On this month's Morbidly Fascinating Page:

Photos of American Mafia Hits in the 20th Century

In the Morbidly Fascinating Archives

Spontaneous Human Combustion
Haunted White House
Deep Sea Creatures
Lizzie Borden

First, a bit of Mob History:

The American Mafia, an Italian-American organized crime network with operations in cities across the United States (particularly New York and Chicago), rose to power through its success in the illicit liquor trade during the 1920s Prohibition era. After Prohibition, the Mafia moved into other criminal ventures, from drug trafficking to illegal gambling, while also infiltrating labor unions and legitimate businesses such as construction and New York’s garment industry. During the latter part of the 20th century, the government used anti-racketeering laws to convict high-ranking mobsters and weaken the Mafia. However, the Mafia remains in business today.

Giuseppe Esposito was the first known Sicilian Mafia member to emigrate to the U.S. He and six other Sicilians fled to America after murdering the chancellor and a vice chancellor of a Sicilian province and eleven wealthy landowners. He was arrested in New Orleans in 1881 and extradited to Italy.


Contemporary drawing of Giuseppe Esposito after his arrest

New Orleans was also the site of the first major Mafia-known murder in this country. On October 15, 1890, New Orleans Police Superintendent David Hennessey was murdered execution-style. Hundreds of Sicilians were arrested, and 19 were eventually indicted for the murder. An acquittal generated rumors of widespread bribery and intimidated witnesses. Outraged citizens of New Orleans organized a lynch mob and killed 11 of the 19 defendants. Two were hanged, nine were shot, and the remaining eight escaped.


New Orleans Police Superintendent David Hennessey was the first known person murdered by The Mob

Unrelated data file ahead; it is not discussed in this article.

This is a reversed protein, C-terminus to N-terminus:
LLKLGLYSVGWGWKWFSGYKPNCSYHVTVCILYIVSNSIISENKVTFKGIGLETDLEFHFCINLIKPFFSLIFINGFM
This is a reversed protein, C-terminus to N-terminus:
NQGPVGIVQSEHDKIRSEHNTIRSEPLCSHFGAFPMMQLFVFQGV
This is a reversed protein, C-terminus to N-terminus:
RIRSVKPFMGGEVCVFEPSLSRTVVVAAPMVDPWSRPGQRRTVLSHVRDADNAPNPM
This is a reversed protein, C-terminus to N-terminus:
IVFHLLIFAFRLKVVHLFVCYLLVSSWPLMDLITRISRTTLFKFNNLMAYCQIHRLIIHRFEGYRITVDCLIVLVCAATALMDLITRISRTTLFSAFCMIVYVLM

The American Mafia has evolved over the years as various gangs assumed, and lost, dominance—for example, the Black Hand gangs around 1900, the Five Points Gang in the 1910s and ‘20s in New York City, and Al Capone’s Syndicate in Chicago in the 1920s. It was not until 1951 that a U.S. Senate committee led by Democrat Estes Kefauver of Tennessee determined that a “sinister criminal organization,” later known as La Cosa Nostra (translated to "Our Thing" in English), operated in this nation. Six years later, The New York State Police uncovered a meeting of major La Cosa Nostra figures from around the country in the small upstate New York town of Apalachin. Many of the attendees were arrested. The event was the catalyst that changed the way law enforcement battles organized crime.

By the end of the ‘20s, two primary factions had emerged in the Italian criminal groups in New York. Joseph Masseria, who controlled the groups, sparked the so-called “Castellammarese War” in 1928 when he tried to gain control of organized crime across the country. The war ended in 1931 when Salvatore Maranzano conspired with Masseria’s top soldier, Charles “Lucky” Luciano, to have Masseria killed. Maranzano emerged as the most powerful Mafia boss in the nation, setting up five separate criminal groups in New York and calling himself “Boss of Bosses.”


In 1931, Salvatore Maranzano became the leader of La Cosa Nostra, and was one of the most powerful crime bosses in New York

Maranzano was the first leader of the organization La Cosa Nostra. He established its code of conduct, set up the “family” divisions and structure, and enacted procedures for resolving disputes. Two of the most powerful La Cosa Nostra families—known today as the Genovese and Gambino families—emerged from Maranzano’s restructuring efforts. He named Charles “Lucky” Luciano as the first boss of what would later be known as the Genovese family.